Deal­ing with trades­peo­ple be­fore you start to build

Central Otago Mirror - - FRONT PAGE -

Con­firm or ver­ify that the per­son you are speak­ing to works for the com­pany that was re­ferred or rec­om­mended to you. If the per­son is vis­it­ing your premises, make sure you ask for iden­ti­fi­ca­tion such as a driv­ers li­cence be­fore al­low­ing the per­son to ac­cess. Con­sider check­ing ad­di­tional ref­er­ences, li­censes and/or trade reg­is­tra­tion and con­firm that they are still cur­rent. How­ever you should keep in mind that not all trades re­quire com­pul­sory li­cens­ing in New Zealand at this stage. Re­quest proof of Gen­eral Li­a­bil­ity in­surance which typ­i­cally cov­ers a trade pro­fes­sional for ac­ci­dents that oc­cur to third party prop­erty whilst car­ry­ing out their work. En­sure the con­tract is fi­nalised be­fore work com­mences. A good con­tract should be writ­ten on com­pany let­ter­head and con­tain the com­pany name, ad­dress, phone num­ber and li­cense num­ber (if ap­pli­ca­ble). It should also con­tain the cus­tomer’s name, ad­dress where work is to be per­formed and rel­e­vant phone num­bers. The date the con­tract is writ­ten and the date when both par­ties sign the con­tract and in­clude a de­tailed de­scrip­tion of the scope of work to be per­formed. The con­tract pro­vides prices or amounts associated with each main task in­cluded in the pro­ject and an an­tic­i­pated/es­ti­mated start and com­ple­tion date. Pro­vides a pay­ment sched­ule. In­cludes a ter­mi­na­tion clause. Con­tains a clause that pro­tects the cus­tomer or homeowner from any po­ten­tial war­ranty or guar­an­tees once you have paid the trade pro­fes­sional in full. Clearly states whether con­sents, per­mits or code of com­pli­ance cer­tifi­cates are re­quired, and who will be re­spon­si­ble for or­gan­is­ing them in­clud­ing how they will be paid for and by whom. Do not make pay­ments to any in­di­vid­ual, but rather to the com­pany. Al­ways ask for a re­ceipt when­ever a pay­ment is made. This way, you have proof of pay­ment if some­thing goes wrong and you need to make a claim. Do not pay in full un­til the pro­ject is com­pletely fin­ished and you have com­pleted your fi­nal in­spec­tion and are sat­is­fied with the work per­formed. If there are some mi­nor de­tails to com­plete, en­sure that suf­fi­cient monies are with­held un­til the is­sue is fixed. If sub-con­trac­tors were used by the trade pro­fes­sional, be sure to get signed re­leases from all sub-con­trac­tors clearly stat­ing that they have been paid in full by the trade pro­fes­sional. For larger projects, do not make the fi­nal pay­ment un­til you have passed the fi­nal build­ing and plumb­ing in­spec­tions, and all li­censes and coun­cil code of com­pli­ance cer­tifi­cates are is­sued. Do not ad­vance money to the trade pro­fes­sional to pur­chase ma­te­ri­als un­less this has been agreed in your con­tract and you are suf­fi­ciently pro­tected if some­thing goes wrong. If this is ab­so­lutely nec­es­sary, make sure the ma­te­ri­als are de­liv­ered to your pro­ject premises with a re­ceipt show­ing that they have been paid in full. Al­ter­na­tively, you could pay the ma­te­ri­als sup­plier di­rectly your­self. Make sure all changes to the orig­i­nal con­tract, no mat­ter how small, are doc­u­mented, signed off and ini­tialled by both par­ties.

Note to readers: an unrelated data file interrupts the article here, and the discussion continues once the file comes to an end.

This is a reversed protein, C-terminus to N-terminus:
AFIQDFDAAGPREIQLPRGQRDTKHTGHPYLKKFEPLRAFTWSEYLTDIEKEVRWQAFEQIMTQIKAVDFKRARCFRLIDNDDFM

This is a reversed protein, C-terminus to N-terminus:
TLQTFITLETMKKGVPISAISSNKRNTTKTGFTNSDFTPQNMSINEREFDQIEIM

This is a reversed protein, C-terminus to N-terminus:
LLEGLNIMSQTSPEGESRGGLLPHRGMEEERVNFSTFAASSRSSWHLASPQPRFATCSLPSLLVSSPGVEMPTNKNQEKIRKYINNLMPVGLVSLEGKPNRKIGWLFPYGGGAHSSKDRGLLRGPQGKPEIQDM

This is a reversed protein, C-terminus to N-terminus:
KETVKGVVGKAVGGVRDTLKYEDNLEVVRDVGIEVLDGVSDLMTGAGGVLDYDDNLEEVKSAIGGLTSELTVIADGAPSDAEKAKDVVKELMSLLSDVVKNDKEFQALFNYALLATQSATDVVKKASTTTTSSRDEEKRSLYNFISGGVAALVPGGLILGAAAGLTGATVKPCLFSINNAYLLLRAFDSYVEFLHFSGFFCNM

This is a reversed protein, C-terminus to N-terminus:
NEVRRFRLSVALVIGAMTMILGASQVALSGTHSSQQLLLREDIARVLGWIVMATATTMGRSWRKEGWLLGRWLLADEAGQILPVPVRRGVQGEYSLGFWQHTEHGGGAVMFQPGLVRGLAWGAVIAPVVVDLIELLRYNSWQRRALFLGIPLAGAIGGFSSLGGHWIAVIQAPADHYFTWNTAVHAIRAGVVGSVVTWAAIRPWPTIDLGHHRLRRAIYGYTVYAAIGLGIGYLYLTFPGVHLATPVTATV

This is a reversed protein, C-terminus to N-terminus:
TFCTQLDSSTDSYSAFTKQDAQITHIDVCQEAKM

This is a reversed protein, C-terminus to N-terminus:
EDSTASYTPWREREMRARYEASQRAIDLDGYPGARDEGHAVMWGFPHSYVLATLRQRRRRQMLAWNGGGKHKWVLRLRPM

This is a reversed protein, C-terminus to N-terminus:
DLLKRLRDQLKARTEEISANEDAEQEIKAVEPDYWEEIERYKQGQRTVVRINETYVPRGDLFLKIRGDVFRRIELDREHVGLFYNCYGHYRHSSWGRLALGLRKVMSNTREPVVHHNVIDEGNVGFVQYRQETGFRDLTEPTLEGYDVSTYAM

There is lit­tle point in­stalling a lav­ish kitchen, cost­ing a small for­tune into a very mod­est home. In the same re­spects cre­at­ing a bud­getary mas­ter­piece for your mil­lion dol­lar man­sion is also a les­son in fu­til­ity. It is im­por­tant that you get the right kitchen for your house. As a rule of thumb, plan to spend 2-4 per cent of the mar­ket value of your house.

Get the de­sign right first – the de­tails can be re­fined later. Inspiration can be found thumb­ing through mag­a­zines, news­pa­per ar­ti­cles, vis­it­ing open homes and surf­ing the net.

Cre­ate a time-line and make cer­tain that you or­gan­ise your trades­peo­ple well in ad­vance. In­clude their pric­ing struc­ture in your bud­get. Work out your ma­te­rial re­quire­ments. In­clude the cost of ap­pli­ances in your price be­fore mak­ing a fi­nal de­ci­sion.

Do struc­tural work first – chang­ing walls, win­dows etc. Re­move the old kitchen.

In­stall the new kitchen, ap­pli­ances, and bench tops.

Fin­ish off plumb­ing, elec­tri­cal, and dec­o­ra­tive work such as floor­ing, light­ing, tiling, and fi­nal paint­ing.

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